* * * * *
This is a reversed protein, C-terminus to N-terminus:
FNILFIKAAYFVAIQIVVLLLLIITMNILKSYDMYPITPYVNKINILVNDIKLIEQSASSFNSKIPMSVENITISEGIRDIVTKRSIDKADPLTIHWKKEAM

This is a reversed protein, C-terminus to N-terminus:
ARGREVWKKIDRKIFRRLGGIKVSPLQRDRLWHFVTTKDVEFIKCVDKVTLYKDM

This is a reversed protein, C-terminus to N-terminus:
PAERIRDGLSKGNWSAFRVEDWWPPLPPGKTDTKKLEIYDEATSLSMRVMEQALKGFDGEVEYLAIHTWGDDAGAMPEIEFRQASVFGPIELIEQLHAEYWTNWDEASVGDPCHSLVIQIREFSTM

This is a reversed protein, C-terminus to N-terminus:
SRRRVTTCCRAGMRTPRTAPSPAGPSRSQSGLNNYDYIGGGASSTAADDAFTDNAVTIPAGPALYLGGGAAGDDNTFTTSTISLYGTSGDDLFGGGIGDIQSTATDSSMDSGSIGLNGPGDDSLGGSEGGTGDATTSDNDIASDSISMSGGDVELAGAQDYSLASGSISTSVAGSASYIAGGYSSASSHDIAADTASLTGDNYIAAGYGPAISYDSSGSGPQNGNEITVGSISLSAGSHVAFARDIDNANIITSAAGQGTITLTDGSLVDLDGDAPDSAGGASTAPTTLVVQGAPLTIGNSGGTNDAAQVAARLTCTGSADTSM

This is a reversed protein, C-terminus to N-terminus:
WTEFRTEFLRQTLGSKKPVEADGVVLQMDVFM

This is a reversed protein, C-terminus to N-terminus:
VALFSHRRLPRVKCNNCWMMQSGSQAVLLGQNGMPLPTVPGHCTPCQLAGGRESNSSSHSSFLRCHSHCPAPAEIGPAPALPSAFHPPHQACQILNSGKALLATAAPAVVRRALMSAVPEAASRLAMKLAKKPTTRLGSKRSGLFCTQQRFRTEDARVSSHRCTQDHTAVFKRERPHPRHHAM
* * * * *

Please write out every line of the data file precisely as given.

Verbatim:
This is a reversed protein, C-terminus to N-terminus:
FNILFIKAAYFVAIQIVVLLLLIITMNILKSYDMYPITPYVNKINILVNDIKLIEQSASSFNSKIPMSVENITISEGIRDIVTKRSIDKADPLTIHWKKEAM

This is a reversed protein, C-terminus to N-terminus:
ARGREVWKKIDRKIFRRLGGIKVSPLQRDRLWHFVTTKDVEFIKCVDKVTLYKDM

This is a reversed protein, C-terminus to N-terminus:
PAERIRDGLSKGNWSAFRVEDWWPPLPPGKTDTKKLEIYDEATSLSMRVMEQALKGFDGEVEYLAIHTWGDDAGAMPEIEFRQASVFGPIELIEQLHAEYWTNWDEASVGDPCHSLVIQIREFSTM

This is a reversed protein, C-terminus to N-terminus:
SRRRVTTCCRAGMRTPRTAPSPAGPSRSQSGLNNYDYIGGGASSTAADDAFTDNAVTIPAGPALYLGGGAAGDDNTFTTSTISLYGTSGDDLFGGGIGDIQSTATDSSMDSGSIGLNGPGDDSLGGSEGGTGDATTSDNDIASDSISMSGGDVELAGAQDYSLASGSISTSVAGSASYIAGGYSSASSHDIAADTASLTGDNYIAAGYGPAISYDSSGSGPQNGNEITVGSISLSAGSHVAFARDIDNANIITSAAGQGTITLTDGSLVDLDGDAPDSAGGASTAPTTLVVQGAPLTIGNSGGTNDAAQVAARLTCTGSADTSM

This is a reversed protein, C-terminus to N-terminus:
WTEFRTEFLRQTLGSKKPVEADGVVLQMDVFM

This is a reversed protein, C-terminus to N-terminus:
VALFSHRRLPRVKCNNCWMMQSGSQAVLLGQNGMPLPTVPGHCTPCQLAGGRESNSSSHSSFLRCHSHCPAPAEIGPAPALPSAFHPPHQACQILNSGKALLATAAPAVVRRALMSAVPEAASRLAMKLAKKPTTRLGSKRSGLFCTQQRFRTEDARVSSHRCTQDHTAVFKRERPHPRHHAM